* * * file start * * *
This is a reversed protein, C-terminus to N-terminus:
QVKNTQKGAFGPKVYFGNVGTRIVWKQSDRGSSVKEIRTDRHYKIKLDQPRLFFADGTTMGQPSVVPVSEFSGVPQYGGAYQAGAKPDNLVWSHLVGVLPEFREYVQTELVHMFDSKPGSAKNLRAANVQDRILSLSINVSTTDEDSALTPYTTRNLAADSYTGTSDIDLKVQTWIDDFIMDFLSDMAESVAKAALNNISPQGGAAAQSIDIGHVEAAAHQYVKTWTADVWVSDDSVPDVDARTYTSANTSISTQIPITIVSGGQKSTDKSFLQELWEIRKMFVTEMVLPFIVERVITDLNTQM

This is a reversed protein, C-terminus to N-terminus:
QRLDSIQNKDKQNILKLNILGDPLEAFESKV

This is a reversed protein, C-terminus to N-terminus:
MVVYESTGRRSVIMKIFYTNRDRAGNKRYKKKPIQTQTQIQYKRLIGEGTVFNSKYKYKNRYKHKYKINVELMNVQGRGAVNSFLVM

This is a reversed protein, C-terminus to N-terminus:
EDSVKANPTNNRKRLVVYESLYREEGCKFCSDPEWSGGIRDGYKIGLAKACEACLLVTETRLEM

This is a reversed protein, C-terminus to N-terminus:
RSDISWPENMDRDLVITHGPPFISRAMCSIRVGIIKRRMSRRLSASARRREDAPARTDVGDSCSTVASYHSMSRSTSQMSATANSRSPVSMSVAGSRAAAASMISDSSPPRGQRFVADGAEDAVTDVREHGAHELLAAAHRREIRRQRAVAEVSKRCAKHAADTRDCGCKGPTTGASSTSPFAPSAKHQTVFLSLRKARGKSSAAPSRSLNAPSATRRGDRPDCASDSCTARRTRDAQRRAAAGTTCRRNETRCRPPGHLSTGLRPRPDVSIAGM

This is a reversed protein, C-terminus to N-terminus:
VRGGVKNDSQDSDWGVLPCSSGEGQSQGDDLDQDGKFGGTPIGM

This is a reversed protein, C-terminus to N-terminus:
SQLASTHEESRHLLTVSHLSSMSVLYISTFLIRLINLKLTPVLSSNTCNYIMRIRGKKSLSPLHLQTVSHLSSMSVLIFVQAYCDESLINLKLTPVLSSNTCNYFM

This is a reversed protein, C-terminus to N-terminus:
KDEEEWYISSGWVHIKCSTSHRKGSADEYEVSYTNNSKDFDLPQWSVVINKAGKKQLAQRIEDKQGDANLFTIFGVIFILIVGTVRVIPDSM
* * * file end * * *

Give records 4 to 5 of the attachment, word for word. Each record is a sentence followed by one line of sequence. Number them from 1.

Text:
This is a reversed protein, C-terminus to N-terminus:
EDSVKANPTNNRKRLVVYESLYREEGCKFCSDPEWSGGIRDGYKIGLAKACEACLLVTETRLEM

This is a reversed protein, C-terminus to N-terminus:
RSDISWPENMDRDLVITHGPPFISRAMCSIRVGIIKRRMSRRLSASARRREDAPARTDVGDSCSTVASYHSMSRSTSQMSATANSRSPVSMSVAGSRAAAASMISDSSPPRGQRFVADGAEDAVTDVREHGAHELLAAAHRREIRRQRAVAEVSKRCAKHAADTRDCGCKGPTTGASSTSPFAPSAKHQTVFLSLRKARGKSSAAPSRSLNAPSATRRGDRPDCASDSCTARRTRDAQRRAAAGTTCRRNETRCRPPGHLSTGLRPRPDVSIAGM